The reason the device failed to respond or did not respond fully, after being identified as being on the system could be numerous. In this instance the port is identified as being open but is identified as not showing anything on it. This could occur for various reasons, such as the user may not have the security clearance to access the system/device in question or a separate login is required that was not provided. The device may be behind a firewall or other device such a hub that will not respond. Any reasons found limiting this inventions ability to a certain important information for a given device are rolled up and presented with the data that was collected (such as the MAC address and registered manufacturer of the device) so that a user can correct or look into these issues.

Once the data is collected control then passes to step 636 wherein the data collect is posted with each device found on the network. Process steps 606 may be repeated again at a later time to discovery new network devices, but a report will only be generated for devices previously identified if the device configuration has changed. This information is stored on the system so that a history of the device may be created and used to compare with itself or other devices similarly configured and equipped.

This provides for a very efficient way of trouble shooting devices by being able to access a snap shot of a device that was previous working. It also provides the IT administrator the functionality and ability to ensure that each user on the system is appropriately configured with the software, hardware, peripheral access and etc. that their security level or access level requires or allows. Therefore, it a system bios or other parameters are changed and a problem occurs, the IT administrator may utilize this tool to identify the change in the systems configuration at take appropriate measures to resolve it.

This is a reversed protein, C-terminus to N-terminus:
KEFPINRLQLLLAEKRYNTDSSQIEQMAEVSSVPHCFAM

FIG. 26 presents a flow diagram for a watcher flow functions of using a schematic diagram of a watcher or monitoring engine. This aspect of the present disclosure monitors identified devices on the system at periodic times. It mainly looks for devices that switch states between online and offline and sends flags these events for the IT administrator as discussed below. For large organizations, the monitoring engine may segment the total number of devices and monitor each segment in a rotating fashion as not to over tax the operating systems. Although, this should not be a concern, since the data gathered and transmitted is on the order of 10s of K and require very little system resources to run. Therefore, in most instances the user will not even be aware of the programming scanning operation. Alternately, the present disclosure may be directed to only run when system resources are above a certain level (i.e. 60% or 80%) to ensure that productivity is not hampered by the scanning and transmitting of data process.